The University of Southern California is a private research university in Los Angeles founded in 1880. USC is the birthplace of the Domain Name System for use on the internet, and the school was one of the earliest institutions to establish a node on ARPANET, an early internet network. Some other technologies invented at USC include antivirus software, image compression, and DNA computing.
The Dornsife Spatial Sciences Institute hosts a handful of innovative online graduate degrees in GIS, including master of science degrees in geographic information science, technology, human security, and geospatial intelligence. There are also a number of graduate certifications in GIST, geospatial leadership, and remote sensing for earth observation.
Dr. Steven Fleming is a professor of the practice of spatial sciences at the University of Southern California’s Dornsife Spatial Sciences Institute, where he researches and teaches the dynamic mapping of coastal regions; emerging terrestrial, airborne, and space-based image collection systems; the applications of geospatial technologies for national defense; and online, blended education/training using mobile devices. He served as the deputy head of the Department of Geography and Environmental Engineering at the United States Military Academy.
He holds PhD and MA degrees in geography from the University of Georgia, an MA in national security and strategic studies from the Naval War College, and a BS in computer science from the United States Military Academy at West Point.
Dr. Andrew Marx is an associate professor of the practice of spatial sciences at the University of Southern California’s Dornsife Spatial Sciences Institute, where he researches and teaches remote sensing analysis, public policy, digital image processing of satellite readings, unmanned aerial system imagery and algorithm development, spatial data analysis, and visualization of data in Python and IDL programming settings. He also teaches courses in spatial computing, spatial data acquisition, and GIS programming and customization. Previously, Dr. Marx was an assistant professor of geographic information systems at Claremont Graduate University’s Center for Information Systems and Technology and also acted as a foreign affairs analyst for the US Department of State.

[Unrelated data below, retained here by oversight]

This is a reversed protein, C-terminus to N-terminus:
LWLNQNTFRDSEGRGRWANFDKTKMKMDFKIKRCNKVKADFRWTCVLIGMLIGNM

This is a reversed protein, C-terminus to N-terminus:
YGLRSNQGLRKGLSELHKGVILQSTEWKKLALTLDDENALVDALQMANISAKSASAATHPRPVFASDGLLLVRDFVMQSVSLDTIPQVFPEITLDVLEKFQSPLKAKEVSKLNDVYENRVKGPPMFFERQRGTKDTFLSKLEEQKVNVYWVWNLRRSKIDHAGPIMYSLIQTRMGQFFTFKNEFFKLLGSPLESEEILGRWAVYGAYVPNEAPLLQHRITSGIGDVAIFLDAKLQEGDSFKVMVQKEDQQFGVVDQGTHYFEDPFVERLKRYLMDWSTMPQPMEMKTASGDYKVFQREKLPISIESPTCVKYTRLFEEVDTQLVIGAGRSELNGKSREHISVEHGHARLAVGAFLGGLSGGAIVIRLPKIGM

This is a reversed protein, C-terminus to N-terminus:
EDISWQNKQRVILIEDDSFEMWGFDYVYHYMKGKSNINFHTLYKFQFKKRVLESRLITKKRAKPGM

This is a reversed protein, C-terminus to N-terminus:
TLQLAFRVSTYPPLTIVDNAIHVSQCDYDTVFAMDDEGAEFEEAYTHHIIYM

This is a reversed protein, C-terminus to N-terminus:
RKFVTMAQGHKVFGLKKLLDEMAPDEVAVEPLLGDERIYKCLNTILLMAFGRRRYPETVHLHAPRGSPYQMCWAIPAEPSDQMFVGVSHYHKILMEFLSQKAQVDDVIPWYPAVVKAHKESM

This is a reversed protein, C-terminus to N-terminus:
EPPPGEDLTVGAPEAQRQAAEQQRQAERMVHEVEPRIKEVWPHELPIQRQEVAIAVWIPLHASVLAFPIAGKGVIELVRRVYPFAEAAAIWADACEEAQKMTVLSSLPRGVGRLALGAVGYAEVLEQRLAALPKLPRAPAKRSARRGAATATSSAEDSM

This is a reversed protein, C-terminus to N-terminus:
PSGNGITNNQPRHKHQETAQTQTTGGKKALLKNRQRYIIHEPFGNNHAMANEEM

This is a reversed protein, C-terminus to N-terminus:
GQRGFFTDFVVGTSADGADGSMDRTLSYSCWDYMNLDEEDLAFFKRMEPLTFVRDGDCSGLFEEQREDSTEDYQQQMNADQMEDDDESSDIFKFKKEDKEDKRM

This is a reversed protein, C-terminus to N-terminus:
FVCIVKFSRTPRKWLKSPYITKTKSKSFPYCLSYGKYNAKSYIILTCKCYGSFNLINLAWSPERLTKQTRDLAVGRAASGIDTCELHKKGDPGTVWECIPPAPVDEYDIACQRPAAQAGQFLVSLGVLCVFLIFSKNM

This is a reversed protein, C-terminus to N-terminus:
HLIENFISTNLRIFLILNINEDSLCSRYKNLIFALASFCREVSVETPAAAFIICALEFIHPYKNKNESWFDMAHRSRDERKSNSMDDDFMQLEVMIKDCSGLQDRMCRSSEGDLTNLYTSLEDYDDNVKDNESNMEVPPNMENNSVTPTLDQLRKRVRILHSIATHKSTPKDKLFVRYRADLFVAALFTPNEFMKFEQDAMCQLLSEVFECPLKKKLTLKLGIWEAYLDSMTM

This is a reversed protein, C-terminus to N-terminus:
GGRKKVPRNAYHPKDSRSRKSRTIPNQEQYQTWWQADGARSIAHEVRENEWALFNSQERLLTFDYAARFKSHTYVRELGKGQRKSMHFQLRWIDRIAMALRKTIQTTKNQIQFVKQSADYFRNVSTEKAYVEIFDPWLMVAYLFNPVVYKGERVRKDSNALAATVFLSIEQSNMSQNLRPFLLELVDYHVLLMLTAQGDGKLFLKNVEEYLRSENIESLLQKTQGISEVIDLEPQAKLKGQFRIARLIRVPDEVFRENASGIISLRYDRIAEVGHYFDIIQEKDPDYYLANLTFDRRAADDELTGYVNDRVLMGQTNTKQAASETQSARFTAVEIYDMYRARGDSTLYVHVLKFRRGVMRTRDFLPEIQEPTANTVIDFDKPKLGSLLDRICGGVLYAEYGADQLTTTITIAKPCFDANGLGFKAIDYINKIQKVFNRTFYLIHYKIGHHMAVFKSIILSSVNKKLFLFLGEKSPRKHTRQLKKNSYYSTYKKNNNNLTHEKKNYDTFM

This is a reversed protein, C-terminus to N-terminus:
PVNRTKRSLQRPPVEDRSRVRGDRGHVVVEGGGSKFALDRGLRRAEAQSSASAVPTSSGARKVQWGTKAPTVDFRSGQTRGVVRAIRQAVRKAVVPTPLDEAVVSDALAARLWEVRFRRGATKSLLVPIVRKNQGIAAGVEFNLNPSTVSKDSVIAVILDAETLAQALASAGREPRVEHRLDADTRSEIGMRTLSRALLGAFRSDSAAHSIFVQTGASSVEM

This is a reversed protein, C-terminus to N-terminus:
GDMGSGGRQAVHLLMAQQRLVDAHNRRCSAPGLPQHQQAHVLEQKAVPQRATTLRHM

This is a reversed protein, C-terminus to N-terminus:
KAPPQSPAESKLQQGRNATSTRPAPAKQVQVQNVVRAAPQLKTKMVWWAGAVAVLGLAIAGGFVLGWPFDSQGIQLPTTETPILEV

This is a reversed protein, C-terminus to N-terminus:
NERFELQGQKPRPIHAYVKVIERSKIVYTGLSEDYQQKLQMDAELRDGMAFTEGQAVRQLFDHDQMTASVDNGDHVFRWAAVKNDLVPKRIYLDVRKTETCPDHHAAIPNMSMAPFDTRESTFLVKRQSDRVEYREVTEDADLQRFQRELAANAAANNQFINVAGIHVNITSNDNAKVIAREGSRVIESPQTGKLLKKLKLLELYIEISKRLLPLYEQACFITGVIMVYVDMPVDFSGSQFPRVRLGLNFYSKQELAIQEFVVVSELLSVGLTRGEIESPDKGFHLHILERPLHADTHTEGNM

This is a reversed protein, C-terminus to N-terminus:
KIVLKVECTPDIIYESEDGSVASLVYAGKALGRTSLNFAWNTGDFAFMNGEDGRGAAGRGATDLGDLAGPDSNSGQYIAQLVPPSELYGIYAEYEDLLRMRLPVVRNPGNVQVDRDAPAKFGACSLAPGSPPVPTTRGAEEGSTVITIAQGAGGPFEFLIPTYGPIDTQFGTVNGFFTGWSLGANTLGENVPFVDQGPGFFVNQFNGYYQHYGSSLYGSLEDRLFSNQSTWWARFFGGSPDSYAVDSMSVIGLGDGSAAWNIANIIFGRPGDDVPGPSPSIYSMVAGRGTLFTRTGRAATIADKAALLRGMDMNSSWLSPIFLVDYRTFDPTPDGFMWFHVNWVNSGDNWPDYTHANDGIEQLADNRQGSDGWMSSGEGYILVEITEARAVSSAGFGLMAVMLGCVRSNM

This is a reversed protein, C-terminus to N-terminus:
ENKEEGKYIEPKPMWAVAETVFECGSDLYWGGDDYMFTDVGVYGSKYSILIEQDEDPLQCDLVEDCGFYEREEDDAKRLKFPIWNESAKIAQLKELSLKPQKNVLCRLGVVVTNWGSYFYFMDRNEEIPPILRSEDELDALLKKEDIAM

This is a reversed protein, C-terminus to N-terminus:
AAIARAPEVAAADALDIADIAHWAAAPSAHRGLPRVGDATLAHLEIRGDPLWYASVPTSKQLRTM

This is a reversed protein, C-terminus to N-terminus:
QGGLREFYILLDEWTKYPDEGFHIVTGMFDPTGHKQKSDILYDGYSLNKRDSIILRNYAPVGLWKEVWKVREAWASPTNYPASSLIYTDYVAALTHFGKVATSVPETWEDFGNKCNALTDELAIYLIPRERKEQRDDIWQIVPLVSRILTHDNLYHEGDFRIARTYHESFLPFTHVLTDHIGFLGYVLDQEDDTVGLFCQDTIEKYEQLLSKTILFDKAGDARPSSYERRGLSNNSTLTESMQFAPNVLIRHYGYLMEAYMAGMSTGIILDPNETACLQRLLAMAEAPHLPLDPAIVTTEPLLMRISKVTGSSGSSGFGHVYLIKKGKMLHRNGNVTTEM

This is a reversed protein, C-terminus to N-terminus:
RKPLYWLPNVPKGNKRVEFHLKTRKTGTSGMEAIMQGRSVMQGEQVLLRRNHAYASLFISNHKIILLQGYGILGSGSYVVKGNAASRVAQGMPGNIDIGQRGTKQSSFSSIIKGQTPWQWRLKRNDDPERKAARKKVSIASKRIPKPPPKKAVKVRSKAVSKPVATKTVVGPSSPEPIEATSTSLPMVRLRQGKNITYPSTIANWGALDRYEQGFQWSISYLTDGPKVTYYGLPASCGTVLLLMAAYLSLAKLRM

He holds a PhD in geographical sciences from the University of Maryland, an MUP in urban planning from UC Berkeley, and a BS in humanities from the US Air Force Academy.
Dr. Jennifer Swift is an associate professor of spatial sciences at the University of Southern California’s Dornsife Spatial Sciences Institute. Dr. Swift’s research focuses on the ways that web and mobile GIS intersect. She has taught courses in geospatial modeling and customization, human populations and natural hazards, advanced cyberinfrastructure, the principles of geographic information science, concepts for spatial thinking, spatial databases, web GIS, and geospatial technology project management. She is also a certified GIS professional by the GISCI and has served as thesis advisor for dozens of GIS MS students. Previously, she was as an assistant professor of earthquake engineering at Bogaziçi University, Istanbul, Turkey.
She holds a PhD in geophysics from Bogaziçi University, Istanbul, an MSc in geology from the University of Northern Illinois, and a BS in geochemistry from Bowling Green State University.